I guess one of the reasons I feel so strongly about this is I have already gone through this with one of my other favorite games (legends of the five rings) and watched the new company destroy everything that I liked about it in the name of getting new players and for lack of a better name social justice.
examples:
Resetting the story to;
Add a more female heavy story line
Add a lesbian love story

The idea of someone complaining about more inclusive representation in on a forum devoted to a cyberpunk game with explicit themes of fighting against oppression is absolutely precious.

I was not complaining about more inclusive representation as the old story line had plenty of inclusive representation I was complaining about them throwing away 20+ years of cooperative storylines (AEG/players) to tell almost the same story over again with the major changes being changing the Clan leadership to be mostly female and to change a major story arc to lesbian love story. Just to be clear I have nothing against there be a same sex relationship if it makes sense to the story, but they shoehorned it in to an already existing story arc that now makes no sense since it originally revolve around an out of wedlock son to a married woman and how the birth father was forced to kill him during the a coup forcing the mother to seek revenge on her sons killer, her lover.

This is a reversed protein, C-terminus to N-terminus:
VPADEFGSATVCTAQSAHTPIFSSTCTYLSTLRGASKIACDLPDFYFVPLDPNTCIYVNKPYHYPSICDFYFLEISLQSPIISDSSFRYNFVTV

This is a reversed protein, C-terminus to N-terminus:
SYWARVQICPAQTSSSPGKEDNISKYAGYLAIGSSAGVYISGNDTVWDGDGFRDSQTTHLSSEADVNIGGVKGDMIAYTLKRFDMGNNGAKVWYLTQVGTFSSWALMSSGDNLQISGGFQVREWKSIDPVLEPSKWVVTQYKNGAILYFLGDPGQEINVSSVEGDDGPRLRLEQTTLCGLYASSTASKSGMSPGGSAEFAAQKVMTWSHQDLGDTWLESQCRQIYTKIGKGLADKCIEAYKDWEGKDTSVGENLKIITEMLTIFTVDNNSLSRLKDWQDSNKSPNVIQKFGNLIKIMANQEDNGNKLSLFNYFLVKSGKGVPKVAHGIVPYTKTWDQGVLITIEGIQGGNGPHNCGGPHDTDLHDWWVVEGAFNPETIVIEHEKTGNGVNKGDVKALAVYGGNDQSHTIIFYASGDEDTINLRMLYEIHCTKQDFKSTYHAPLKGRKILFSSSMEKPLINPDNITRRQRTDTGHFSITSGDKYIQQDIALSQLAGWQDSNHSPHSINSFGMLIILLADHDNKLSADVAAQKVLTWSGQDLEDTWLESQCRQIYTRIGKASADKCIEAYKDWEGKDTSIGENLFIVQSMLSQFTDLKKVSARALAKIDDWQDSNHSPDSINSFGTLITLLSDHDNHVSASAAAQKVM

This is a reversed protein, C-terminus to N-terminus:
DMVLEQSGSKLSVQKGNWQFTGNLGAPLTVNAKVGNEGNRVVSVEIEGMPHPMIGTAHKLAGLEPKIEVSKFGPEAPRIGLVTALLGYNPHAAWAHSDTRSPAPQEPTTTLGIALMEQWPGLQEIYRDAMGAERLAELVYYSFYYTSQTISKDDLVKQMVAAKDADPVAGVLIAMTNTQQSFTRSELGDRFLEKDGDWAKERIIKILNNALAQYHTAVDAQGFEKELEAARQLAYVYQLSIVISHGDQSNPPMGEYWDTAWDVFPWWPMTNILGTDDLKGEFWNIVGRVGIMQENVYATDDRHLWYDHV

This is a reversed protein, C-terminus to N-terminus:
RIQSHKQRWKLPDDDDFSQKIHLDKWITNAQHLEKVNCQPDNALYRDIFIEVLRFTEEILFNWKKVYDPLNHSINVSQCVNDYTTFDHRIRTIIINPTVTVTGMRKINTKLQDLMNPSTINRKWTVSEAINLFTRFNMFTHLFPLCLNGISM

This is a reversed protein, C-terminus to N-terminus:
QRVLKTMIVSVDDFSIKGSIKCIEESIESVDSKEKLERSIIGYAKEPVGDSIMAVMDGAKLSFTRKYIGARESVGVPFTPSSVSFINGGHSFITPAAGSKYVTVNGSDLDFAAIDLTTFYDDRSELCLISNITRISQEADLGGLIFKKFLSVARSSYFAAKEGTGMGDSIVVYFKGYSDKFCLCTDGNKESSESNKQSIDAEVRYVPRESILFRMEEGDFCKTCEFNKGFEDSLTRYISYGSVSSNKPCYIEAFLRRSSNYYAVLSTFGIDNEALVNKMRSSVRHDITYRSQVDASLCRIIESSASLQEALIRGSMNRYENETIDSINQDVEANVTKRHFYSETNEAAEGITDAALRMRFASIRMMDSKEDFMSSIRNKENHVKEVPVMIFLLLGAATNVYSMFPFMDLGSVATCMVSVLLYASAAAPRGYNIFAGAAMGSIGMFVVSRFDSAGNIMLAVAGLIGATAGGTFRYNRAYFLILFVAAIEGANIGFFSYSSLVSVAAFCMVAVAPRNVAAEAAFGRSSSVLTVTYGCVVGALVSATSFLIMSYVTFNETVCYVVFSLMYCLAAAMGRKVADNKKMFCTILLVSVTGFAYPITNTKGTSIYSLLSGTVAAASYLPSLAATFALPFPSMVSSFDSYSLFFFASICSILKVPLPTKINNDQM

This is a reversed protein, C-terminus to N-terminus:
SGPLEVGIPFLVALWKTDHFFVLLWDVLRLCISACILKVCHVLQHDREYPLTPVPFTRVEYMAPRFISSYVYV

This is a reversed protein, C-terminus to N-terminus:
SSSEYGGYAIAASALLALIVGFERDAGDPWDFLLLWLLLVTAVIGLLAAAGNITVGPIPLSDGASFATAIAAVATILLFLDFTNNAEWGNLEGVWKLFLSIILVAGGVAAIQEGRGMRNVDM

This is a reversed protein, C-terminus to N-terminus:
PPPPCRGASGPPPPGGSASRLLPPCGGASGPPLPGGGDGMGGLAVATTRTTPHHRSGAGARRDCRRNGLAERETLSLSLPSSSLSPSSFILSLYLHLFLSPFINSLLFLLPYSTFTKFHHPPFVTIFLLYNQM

Turning this into a same sex relationship kind of kills this whole story arc for no other reason as to add a same sex relationship as they are running the current version, last I looked, almost beat for beat the same as the old one.

And besides that my main issues was with the new mechanics not the story. For example, some brilliant game designer not thinking that perception or investigation where important skills to add to a game that is mostly played as a magistrate group.  The carbon copy story with the above stated changes just added fuel to the fire.
Also I have quite a few friends in the LGBT community one of them being in my L5R group and even she said FFG went to far with these changes.
« Last Edit: <07-21-19/0457:38> by tenchi2a »

tenchi2a

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« Reply #258 on: <07-21-19/0441:27> »
The idea of someone complaining about more inclusive representation in on a forum devoted to a cyberpunk game with explicit themes of fighting against oppression is absolutely precious.